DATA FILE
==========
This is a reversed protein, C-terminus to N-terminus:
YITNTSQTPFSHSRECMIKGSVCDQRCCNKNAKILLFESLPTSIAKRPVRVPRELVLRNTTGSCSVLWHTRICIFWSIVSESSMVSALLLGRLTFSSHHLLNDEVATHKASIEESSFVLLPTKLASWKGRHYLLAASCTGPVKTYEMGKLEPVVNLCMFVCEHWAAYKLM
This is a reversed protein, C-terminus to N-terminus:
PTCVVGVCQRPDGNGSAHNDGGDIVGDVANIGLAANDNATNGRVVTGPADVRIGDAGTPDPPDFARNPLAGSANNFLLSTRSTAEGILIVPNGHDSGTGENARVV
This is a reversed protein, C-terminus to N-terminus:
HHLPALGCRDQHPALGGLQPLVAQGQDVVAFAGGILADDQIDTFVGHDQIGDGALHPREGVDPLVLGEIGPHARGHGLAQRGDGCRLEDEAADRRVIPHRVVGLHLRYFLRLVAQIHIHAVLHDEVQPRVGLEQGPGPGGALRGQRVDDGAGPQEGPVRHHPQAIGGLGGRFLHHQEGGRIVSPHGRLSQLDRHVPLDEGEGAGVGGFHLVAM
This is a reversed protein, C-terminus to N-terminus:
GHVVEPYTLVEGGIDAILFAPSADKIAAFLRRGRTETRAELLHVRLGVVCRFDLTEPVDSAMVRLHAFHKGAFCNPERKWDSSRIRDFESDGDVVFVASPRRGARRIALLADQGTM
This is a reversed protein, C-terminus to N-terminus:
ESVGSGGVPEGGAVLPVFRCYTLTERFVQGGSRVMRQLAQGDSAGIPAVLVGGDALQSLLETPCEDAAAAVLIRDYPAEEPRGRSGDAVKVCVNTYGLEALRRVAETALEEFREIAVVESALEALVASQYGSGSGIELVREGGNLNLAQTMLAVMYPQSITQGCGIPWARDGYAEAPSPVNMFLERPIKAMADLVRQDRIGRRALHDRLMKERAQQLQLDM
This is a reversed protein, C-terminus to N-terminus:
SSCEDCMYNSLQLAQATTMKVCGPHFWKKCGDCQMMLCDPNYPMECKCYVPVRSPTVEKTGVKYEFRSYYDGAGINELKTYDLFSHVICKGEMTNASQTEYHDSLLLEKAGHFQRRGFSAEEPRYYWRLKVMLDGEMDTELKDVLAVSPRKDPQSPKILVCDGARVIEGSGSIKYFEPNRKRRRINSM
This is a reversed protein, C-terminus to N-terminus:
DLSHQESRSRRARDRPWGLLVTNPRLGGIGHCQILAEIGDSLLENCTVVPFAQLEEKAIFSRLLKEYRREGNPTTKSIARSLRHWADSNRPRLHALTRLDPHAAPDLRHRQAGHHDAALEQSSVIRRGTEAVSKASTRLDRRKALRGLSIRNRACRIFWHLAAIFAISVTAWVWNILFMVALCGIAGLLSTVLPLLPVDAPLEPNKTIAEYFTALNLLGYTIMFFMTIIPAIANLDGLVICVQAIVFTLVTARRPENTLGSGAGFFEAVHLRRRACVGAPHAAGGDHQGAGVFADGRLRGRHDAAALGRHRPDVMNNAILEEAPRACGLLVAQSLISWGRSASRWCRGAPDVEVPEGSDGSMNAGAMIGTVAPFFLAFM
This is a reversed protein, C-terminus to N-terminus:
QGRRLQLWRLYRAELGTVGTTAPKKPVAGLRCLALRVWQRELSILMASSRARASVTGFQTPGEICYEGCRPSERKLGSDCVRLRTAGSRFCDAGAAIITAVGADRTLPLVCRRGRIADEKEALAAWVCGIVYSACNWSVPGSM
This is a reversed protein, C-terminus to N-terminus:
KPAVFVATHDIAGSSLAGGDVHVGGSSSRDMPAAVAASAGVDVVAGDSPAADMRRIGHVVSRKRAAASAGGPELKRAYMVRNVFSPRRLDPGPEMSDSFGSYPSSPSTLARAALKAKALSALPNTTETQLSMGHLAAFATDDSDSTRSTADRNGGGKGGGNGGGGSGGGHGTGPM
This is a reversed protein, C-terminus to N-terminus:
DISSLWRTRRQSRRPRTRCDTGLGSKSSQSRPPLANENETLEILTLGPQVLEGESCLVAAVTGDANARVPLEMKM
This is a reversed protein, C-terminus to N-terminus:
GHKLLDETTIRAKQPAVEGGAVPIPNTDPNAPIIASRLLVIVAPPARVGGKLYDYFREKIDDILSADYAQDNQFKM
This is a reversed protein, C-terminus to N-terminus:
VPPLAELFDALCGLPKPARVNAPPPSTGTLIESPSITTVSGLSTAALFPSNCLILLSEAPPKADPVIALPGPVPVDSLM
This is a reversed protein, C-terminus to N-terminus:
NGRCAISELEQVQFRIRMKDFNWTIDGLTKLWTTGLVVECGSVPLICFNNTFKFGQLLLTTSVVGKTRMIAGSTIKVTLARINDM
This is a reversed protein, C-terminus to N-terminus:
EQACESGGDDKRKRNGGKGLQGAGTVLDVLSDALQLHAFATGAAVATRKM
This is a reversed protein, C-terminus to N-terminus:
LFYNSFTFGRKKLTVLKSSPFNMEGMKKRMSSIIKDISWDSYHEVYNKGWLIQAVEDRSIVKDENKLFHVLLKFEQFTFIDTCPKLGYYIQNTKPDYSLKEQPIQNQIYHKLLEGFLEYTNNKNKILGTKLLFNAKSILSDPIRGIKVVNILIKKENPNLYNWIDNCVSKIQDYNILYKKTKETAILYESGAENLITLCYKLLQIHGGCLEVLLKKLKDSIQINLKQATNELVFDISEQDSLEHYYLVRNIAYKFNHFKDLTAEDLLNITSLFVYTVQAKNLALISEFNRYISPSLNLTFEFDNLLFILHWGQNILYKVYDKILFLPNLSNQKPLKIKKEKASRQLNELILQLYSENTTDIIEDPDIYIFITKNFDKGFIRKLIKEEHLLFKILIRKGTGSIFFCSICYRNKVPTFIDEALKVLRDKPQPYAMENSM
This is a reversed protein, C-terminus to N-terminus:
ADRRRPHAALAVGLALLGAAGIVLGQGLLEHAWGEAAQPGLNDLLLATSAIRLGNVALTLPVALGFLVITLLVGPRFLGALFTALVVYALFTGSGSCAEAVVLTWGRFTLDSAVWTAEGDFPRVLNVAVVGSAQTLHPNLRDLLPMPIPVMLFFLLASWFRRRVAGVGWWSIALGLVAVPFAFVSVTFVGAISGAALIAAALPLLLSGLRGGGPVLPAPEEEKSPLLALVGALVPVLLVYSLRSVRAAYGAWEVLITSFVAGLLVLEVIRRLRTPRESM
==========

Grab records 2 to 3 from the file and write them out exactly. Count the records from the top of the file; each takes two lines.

This is a reversed protein, C-terminus to N-terminus:
PTCVVGVCQRPDGNGSAHNDGGDIVGDVANIGLAANDNATNGRVVTGPADVRIGDAGTPDPPDFARNPLAGSANNFLLSTRSTAEGILIVPNGHDSGTGENARVV
This is a reversed protein, C-terminus to N-terminus:
HHLPALGCRDQHPALGGLQPLVAQGQDVVAFAGGILADDQIDTFVGHDQIGDGALHPREGVDPLVLGEIGPHARGHGLAQRGDGCRLEDEAADRRVIPHRVVGLHLRYFLRLVAQIHIHAVLHDEVQPRVGLEQGPGPGGALRGQRVDDGAGPQEGPVRHHPQAIGGLGGRFLHHQEGGRIVSPHGRLSQLDRHVPLDEGEGAGVGGFHLVAM